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How can I change my unhealthy habits?

Dr. Mehmet Oz, MD
Cardiology (Cardiovascular Disease)
Healthy lifestyle habits play a big role in preventing some of the most common ailments in the U.S. today. In this video, I will explain why feelings are often a better motivator than knowledge for making meaningful changes.
Sheri D. Pruitt
Psychology
If you want to change health habits, goal-setting involves establishing where you want to go and how you plan to get there. As the saying goes, "Most people don't plan to fail, they fail to plan."

How do you set the right goal? Goals such as "I want to exercise daily," "I want to go on a diet," or "I want to get more sleep," are good ideas, but they are not specific enough. When you think about setting goals, keep two words in mind: "observable" and "measurable." Take a second and think about this. It's difficult to observe "exercise," but you can easily observe specific types of exercise such as walking, running, swimming, or weight lifting. You can't observe diet, but you can observe the specific foods you consume. You can't observe getting more sleep, but you can observe the number of hours of sleep you get each night. By making your goals observable, they automatically become measurable. The basic idea is that if you can see it, you can measure it. Once your goals are measurable you can chart them, keep track of them, and -- bingo! -- you have a road map from your starting point to your end point.
Living SMART: Five Essential Skills to Change Your Health Habits Forever

More About this Book

Living SMART: Five Essential Skills to Change Your Health Habits Forever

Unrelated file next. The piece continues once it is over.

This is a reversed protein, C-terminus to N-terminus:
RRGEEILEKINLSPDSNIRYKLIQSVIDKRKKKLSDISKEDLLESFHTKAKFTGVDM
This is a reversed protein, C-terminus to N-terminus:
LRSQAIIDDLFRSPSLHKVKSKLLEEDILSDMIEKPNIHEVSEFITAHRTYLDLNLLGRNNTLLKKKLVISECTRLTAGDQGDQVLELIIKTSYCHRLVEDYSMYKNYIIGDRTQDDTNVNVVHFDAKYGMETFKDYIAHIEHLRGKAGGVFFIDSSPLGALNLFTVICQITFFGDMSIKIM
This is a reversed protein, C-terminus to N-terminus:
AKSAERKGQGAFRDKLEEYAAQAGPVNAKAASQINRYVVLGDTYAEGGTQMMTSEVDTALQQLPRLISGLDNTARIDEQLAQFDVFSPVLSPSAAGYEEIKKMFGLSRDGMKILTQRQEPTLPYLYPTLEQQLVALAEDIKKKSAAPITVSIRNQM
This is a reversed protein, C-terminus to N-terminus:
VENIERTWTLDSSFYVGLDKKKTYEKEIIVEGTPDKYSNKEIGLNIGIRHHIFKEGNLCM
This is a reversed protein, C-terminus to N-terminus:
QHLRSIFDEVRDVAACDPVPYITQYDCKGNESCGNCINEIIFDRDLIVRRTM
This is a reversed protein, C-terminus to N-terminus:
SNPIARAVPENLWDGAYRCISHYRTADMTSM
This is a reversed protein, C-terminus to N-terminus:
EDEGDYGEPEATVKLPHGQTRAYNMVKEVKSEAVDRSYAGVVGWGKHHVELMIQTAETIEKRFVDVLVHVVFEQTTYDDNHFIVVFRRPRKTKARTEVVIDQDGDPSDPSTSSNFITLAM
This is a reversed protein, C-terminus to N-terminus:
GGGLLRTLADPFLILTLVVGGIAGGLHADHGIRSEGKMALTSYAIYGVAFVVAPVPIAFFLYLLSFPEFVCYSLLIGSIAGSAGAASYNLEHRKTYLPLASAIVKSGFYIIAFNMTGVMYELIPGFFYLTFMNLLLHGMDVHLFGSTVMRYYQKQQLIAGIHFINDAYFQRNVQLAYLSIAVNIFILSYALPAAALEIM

The myriad of books and programs that encourage people to stop smoking, get organized, spend less, or exercise more tend to focus on what or why to change, but rarely explain how to change. Living...
Edward Phillips
Physical Therapy
Ask yourself the following questions: What's your bad habit? How often are you indulging? How much time and money do you spend on it each week? What cues set you off? Why are you doing it? To relax? To escape? To sleep? To stay alert? Boredom? Anxiety? Anger? Loneliness?

Log the habit for one to two weeks in a journal, answering all of the questions asked above. Then write down why you shouldn't—and should—make a change. Once you have a better understanding of your habit, distract yourself when the urge arises with a substitute tailored to the underlying issue. For example, call a friend or family member to connect if you're feeling lonely; try a relaxation technique like deep breathing or a body scan if you're anxious; take a walk or do more vigorous exercise like push-ups or jumping rope if you're bored or angry.

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Important: This content reflects information from various individuals and organizations and may offer alternative or opposing points of view. It should not be used for medical advice, diagnosis or treatment. As always, you should consult with your healthcare provider about your specific health needs.